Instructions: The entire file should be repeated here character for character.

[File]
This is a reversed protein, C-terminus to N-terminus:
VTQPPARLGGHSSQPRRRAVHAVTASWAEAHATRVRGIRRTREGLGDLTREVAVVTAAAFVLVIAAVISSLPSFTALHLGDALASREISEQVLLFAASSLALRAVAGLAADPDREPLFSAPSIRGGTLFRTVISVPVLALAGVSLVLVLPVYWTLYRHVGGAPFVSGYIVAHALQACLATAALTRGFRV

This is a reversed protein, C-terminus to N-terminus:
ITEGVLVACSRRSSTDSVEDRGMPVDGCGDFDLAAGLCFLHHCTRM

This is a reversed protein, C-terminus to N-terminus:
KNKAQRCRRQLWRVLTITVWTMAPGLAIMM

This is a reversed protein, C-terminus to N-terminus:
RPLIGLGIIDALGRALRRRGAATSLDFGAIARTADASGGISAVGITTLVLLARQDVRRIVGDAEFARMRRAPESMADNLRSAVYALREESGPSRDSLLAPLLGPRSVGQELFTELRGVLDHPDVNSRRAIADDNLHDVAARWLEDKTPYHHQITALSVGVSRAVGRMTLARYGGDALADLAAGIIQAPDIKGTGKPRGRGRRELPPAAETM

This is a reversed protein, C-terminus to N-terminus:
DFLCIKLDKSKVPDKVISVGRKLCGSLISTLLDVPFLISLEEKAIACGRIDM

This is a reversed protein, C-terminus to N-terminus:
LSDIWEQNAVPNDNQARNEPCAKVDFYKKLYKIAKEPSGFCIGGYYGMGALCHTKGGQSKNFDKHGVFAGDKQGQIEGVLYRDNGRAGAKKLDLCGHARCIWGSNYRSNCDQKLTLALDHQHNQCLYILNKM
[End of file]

This is a reversed protein, C-terminus to N-terminus:
VTQPPARLGGHSSQPRRRAVHAVTASWAEAHATRVRGIRRTREGLGDLTREVAVVTAAAFVLVIAAVISSLPSFTALHLGDALASREISEQVLLFAASSLALRAVAGLAADPDREPLFSAPSIRGGTLFRTVISVPVLALAGVSLVLVLPVYWTLYRHVGGAPFVSGYIVAHALQACLATAALTRGFRV

This is a reversed protein, C-terminus to N-terminus:
ITEGVLVACSRRSSTDSVEDRGMPVDGCGDFDLAAGLCFLHHCTRM

This is a reversed protein, C-terminus to N-terminus:
KNKAQRCRRQLWRVLTITVWTMAPGLAIMM

This is a reversed protein, C-terminus to N-terminus:
RPLIGLGIIDALGRALRRRGAATSLDFGAIARTADASGGISAVGITTLVLLARQDVRRIVGDAEFARMRRAPESMADNLRSAVYALREESGPSRDSLLAPLLGPRSVGQELFTELRGVLDHPDVNSRRAIADDNLHDVAARWLEDKTPYHHQITALSVGVSRAVGRMTLARYGGDALADLAAGIIQAPDIKGTGKPRGRGRRELPPAAETM

This is a reversed protein, C-terminus to N-terminus:
DFLCIKLDKSKVPDKVISVGRKLCGSLISTLLDVPFLISLEEKAIACGRIDM

This is a reversed protein, C-terminus to N-terminus:
LSDIWEQNAVPNDNQARNEPCAKVDFYKKLYKIAKEPSGFCIGGYYGMGALCHTKGGQSKNFDKHGVFAGDKQGQIEGVLYRDNGRAGAKKLDLCGHARCIWGSNYRSNCDQKLTLALDHQHNQCLYILNKM